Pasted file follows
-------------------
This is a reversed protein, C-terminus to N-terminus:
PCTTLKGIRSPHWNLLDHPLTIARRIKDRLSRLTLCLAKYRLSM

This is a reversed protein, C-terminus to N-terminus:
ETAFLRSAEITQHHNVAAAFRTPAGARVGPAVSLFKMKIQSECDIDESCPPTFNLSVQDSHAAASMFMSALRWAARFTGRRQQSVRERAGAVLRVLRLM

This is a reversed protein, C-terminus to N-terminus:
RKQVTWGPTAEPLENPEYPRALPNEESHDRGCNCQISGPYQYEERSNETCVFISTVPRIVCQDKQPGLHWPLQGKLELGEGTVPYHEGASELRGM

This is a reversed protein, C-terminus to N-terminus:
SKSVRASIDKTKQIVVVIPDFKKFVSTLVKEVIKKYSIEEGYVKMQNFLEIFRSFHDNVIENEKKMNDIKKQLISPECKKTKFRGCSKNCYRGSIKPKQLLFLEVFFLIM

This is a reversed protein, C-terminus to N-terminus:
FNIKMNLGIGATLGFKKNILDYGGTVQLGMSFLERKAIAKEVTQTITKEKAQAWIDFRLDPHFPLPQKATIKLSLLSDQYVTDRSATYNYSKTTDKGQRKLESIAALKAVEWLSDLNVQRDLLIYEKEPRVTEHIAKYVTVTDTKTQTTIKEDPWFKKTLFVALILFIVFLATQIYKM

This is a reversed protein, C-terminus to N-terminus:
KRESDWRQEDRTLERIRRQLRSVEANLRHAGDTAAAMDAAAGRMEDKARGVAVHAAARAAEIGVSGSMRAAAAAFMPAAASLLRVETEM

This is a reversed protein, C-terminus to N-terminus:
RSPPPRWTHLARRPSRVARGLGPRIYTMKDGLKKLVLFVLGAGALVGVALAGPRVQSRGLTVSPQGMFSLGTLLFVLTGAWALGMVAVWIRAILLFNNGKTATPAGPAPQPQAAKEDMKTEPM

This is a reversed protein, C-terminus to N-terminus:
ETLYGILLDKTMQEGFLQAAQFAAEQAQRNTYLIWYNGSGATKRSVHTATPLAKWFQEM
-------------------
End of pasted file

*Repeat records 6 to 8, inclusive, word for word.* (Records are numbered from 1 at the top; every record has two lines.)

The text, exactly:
This is a reversed protein, C-terminus to N-terminus:
KRESDWRQEDRTLERIRRQLRSVEANLRHAGDTAAAMDAAAGRMEDKARGVAVHAAARAAEIGVSGSMRAAAAAFMPAAASLLRVETEM

This is a reversed protein, C-terminus to N-terminus:
RSPPPRWTHLARRPSRVARGLGPRIYTMKDGLKKLVLFVLGAGALVGVALAGPRVQSRGLTVSPQGMFSLGTLLFVLTGAWALGMVAVWIRAILLFNNGKTATPAGPAPQPQAAKEDMKTEPM

This is a reversed protein, C-terminus to N-terminus:
ETLYGILLDKTMQEGFLQAAQFAAEQAQRNTYLIWYNGSGATKRSVHTATPLAKWFQEM